At Mobile World Congress this week there was lots of discussion around the future of mobile operators, and how they avoid becoming “dumb pipes”. Obviously, that term is laden with pejorative baggage, and is therefore going to elicit a sharply negative reaction from anyone inside a mobile operator. So, let’s try to look objectively at what value the mobile operators have delivered to end users over the years.

  • In the first couple of decades of the industry, 100% of the revenue and profit came from voice calls.
  • Then, SMS became a meaningful percentage of revenue, and an even more meaningful percentage of profitability.
  • Then, “content” (ringtones, games, pictures, etc) sales were added. These have never become significant fractions of revenue, and even less significant fractions of profitability, for the mobile operators.
  • Most recently, Internet access has been added. This is starting to become a meaningful fraction of revenues, and is very profitable. BUT, it comes attached with the “dumb pipe” baggage and hysteria.

Look at what has been proven successful in the industry: voice calls and SMS. These are value propositions where the mobile operator acted as a “carrier” hauling data for the consumption of their end users. The mobile operators were no more or less involved in the creation, promotion, and merchandising of voice and SMS “content” as they are with content that is originated on the Internet. It seems that the debate about “becoming” dumb pipes misses the point. The fact is, in the most relevant, non-pejorative sense, the mobile operators have ALWAYS BEEN dumb pipes. Maybe the answer to the current debate is to move beyond the baggage-laden dumb pipe label, and embrace the positive fact that the mobile operators have always been CARRIERS — carriers of voice, SMS, and now Internet traffic. There is nothing wrong with being a Carrier!

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Apple’s Sensible LBS Proclamation

February 10th, 2010 3 comments

Last week, Apple posted on their iPhone Dev Center a Tip regarding use of a LBS function, which has led several folks to speculate that Apple wants to “own” Geo Location Advertising on the iPhone.

I don’t think so.  As I read the post from Apple (below), it says the use of location has to do something useful for the end user; can’t be just for geo specific ads.  Key part of Apple’s post:

If you build your application with features based on a user’s location, make sure these features provide beneficial information. If your app uses location-based information primarily to enable mobile advertisers to deliver targeted ads based on a user’s location, your app will be returned to you by the App Store Review Team for modification before it can be posted to the App Store.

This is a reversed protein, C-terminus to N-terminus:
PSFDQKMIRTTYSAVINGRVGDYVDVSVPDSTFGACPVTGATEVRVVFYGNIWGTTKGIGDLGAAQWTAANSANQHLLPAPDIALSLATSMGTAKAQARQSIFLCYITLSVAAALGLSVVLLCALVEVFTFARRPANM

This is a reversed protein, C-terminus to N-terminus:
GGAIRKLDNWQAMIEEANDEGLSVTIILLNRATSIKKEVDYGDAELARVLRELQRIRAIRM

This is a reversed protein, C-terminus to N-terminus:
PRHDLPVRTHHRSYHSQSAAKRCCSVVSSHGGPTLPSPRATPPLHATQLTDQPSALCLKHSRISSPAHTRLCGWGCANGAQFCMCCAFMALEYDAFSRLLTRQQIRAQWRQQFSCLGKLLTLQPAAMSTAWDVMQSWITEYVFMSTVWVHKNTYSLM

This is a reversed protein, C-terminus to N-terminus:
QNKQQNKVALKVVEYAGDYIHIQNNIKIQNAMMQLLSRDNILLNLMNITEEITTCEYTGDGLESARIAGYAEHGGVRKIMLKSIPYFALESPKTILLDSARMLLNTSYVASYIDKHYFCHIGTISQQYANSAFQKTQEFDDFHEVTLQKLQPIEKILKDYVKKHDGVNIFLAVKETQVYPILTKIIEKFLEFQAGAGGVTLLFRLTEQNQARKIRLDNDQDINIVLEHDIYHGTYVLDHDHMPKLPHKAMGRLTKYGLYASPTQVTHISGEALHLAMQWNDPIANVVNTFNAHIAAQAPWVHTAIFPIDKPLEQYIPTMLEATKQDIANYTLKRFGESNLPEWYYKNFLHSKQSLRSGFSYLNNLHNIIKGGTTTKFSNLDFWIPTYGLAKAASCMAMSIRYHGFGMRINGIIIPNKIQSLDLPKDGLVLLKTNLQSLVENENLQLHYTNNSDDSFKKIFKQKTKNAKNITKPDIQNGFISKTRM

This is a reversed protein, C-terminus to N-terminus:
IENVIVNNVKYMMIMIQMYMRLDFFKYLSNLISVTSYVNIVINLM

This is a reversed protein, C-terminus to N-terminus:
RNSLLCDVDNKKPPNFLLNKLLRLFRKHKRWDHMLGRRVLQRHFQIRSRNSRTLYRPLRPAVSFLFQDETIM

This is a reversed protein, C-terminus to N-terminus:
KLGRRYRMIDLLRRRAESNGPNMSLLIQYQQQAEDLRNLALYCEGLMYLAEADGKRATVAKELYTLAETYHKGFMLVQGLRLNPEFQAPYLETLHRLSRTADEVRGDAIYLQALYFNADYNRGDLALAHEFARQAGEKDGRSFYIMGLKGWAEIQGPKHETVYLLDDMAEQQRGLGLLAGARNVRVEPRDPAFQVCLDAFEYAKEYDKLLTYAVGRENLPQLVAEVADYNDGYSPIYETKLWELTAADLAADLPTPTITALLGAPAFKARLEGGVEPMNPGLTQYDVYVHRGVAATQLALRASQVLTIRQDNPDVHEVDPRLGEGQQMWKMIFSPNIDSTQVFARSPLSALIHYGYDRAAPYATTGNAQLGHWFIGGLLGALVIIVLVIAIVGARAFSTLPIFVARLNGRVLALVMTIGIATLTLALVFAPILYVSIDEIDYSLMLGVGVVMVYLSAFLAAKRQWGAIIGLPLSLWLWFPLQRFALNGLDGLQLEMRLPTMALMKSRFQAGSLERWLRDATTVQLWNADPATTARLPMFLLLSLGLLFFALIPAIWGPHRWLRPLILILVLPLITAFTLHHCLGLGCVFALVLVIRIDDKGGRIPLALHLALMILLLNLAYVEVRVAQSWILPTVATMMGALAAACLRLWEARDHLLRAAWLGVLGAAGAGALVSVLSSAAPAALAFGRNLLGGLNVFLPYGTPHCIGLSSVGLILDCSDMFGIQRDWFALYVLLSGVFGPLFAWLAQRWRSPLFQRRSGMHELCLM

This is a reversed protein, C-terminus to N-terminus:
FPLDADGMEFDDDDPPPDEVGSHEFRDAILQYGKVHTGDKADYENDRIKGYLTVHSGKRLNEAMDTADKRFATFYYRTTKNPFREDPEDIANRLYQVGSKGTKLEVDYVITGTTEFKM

Let’s think about it from Apple’s perspective. There is some use of device resources that is associated with getting the location information.  If getting that info doesn’t add value (ie, “beneficial information”) to the end user, consumes device resources (lowering the overall quality of the UX), to just line the developer’s pockets, Apple is justified in rejecting these apps.  This philosophy is completely consistent with the observation (Apps = Songs to Apple) that iPhone (and iPod Touch) hardware generates about 50X as much profit for Apple as do the iPhone applications. Apple must religiously guard the user experience of these hardware platforms; therefore, it is completely reasonable to expect that any app that compromises the UX for the sole benefit of lining the developer’s pockets should be rejected by Apple.

But, come on, if you are an app developer hoping to materially lift your CPMs by jamming LBS info into the  ad attributes in a non-geo-focused app (ie, one that doesn’t use LBS info to provide “beneficial information” to the end user), you are kidding yourself.  Any truly great LBS-oriented monetization strategy has to involve explicit use of location in the app (yes, in a way that provides “beneficial information” to the end user).

Here’s an illustration of what I mean.  Consider two apps using LBS info: